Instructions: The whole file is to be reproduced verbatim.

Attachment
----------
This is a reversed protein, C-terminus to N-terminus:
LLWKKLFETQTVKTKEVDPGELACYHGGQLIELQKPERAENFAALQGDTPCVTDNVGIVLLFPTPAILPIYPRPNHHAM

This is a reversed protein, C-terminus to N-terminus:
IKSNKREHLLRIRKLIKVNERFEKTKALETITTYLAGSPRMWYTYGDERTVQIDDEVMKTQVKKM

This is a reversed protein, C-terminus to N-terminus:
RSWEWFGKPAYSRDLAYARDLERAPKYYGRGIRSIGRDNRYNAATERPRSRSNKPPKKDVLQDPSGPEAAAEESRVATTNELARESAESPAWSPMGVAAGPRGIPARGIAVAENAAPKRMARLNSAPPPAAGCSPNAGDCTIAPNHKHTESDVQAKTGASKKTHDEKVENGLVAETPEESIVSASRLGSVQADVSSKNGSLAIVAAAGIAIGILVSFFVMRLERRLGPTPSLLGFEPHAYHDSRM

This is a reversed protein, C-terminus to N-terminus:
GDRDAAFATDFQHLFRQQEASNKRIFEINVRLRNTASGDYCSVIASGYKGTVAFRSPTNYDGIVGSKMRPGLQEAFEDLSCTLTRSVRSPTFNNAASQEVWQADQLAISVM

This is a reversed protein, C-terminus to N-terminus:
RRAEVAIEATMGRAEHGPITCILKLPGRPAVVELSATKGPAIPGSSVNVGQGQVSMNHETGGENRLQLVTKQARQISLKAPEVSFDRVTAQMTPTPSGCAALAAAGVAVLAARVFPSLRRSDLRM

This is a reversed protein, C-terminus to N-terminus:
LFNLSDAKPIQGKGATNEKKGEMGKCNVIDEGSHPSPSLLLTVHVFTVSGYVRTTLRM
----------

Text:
This is a reversed protein, C-terminus to N-terminus:
LLWKKLFETQTVKTKEVDPGELACYHGGQLIELQKPERAENFAALQGDTPCVTDNVGIVLLFPTPAILPIYPRPNHHAM

This is a reversed protein, C-terminus to N-terminus:
IKSNKREHLLRIRKLIKVNERFEKTKALETITTYLAGSPRMWYTYGDERTVQIDDEVMKTQVKKM

This is a reversed protein, C-terminus to N-terminus:
RSWEWFGKPAYSRDLAYARDLERAPKYYGRGIRSIGRDNRYNAATERPRSRSNKPPKKDVLQDPSGPEAAAEESRVATTNELARESAESPAWSPMGVAAGPRGIPARGIAVAENAAPKRMARLNSAPPPAAGCSPNAGDCTIAPNHKHTESDVQAKTGASKKTHDEKVENGLVAETPEESIVSASRLGSVQADVSSKNGSLAIVAAAGIAIGILVSFFVMRLERRLGPTPSLLGFEPHAYHDSRM

This is a reversed protein, C-terminus to N-terminus:
GDRDAAFATDFQHLFRQQEASNKRIFEINVRLRNTASGDYCSVIASGYKGTVAFRSPTNYDGIVGSKMRPGLQEAFEDLSCTLTRSVRSPTFNNAASQEVWQADQLAISVM

This is a reversed protein, C-terminus to N-terminus:
RRAEVAIEATMGRAEHGPITCILKLPGRPAVVELSATKGPAIPGSSVNVGQGQVSMNHETGGENRLQLVTKQARQISLKAPEVSFDRVTAQMTPTPSGCAALAAAGVAVLAARVFPSLRRSDLRM

This is a reversed protein, C-terminus to N-terminus:
LFNLSDAKPIQGKGATNEKKGEMGKCNVIDEGSHPSPSLLLTVHVFTVSGYVRTTLRM